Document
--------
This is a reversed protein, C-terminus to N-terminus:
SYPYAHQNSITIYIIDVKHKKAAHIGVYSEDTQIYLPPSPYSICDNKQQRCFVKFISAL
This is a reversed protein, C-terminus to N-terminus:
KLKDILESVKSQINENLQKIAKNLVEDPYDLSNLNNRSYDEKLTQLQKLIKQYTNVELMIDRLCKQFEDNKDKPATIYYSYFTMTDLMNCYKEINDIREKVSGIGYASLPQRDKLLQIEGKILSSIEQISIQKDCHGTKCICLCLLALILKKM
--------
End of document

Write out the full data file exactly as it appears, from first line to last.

This is a reversed protein, C-terminus to N-terminus:
SYPYAHQNSITIYIIDVKHKKAAHIGVYSEDTQIYLPPSPYSICDNKQQRCFVKFISAL
This is a reversed protein, C-terminus to N-terminus:
KLKDILESVKSQINENLQKIAKNLVEDPYDLSNLNNRSYDEKLTQLQKLIKQYTNVELMIDRLCKQFEDNKDKPATIYYSYFTMTDLMNCYKEINDIREKVSGIGYASLPQRDKLLQIEGKILSSIEQISIQKDCHGTKCICLCLLALILKKM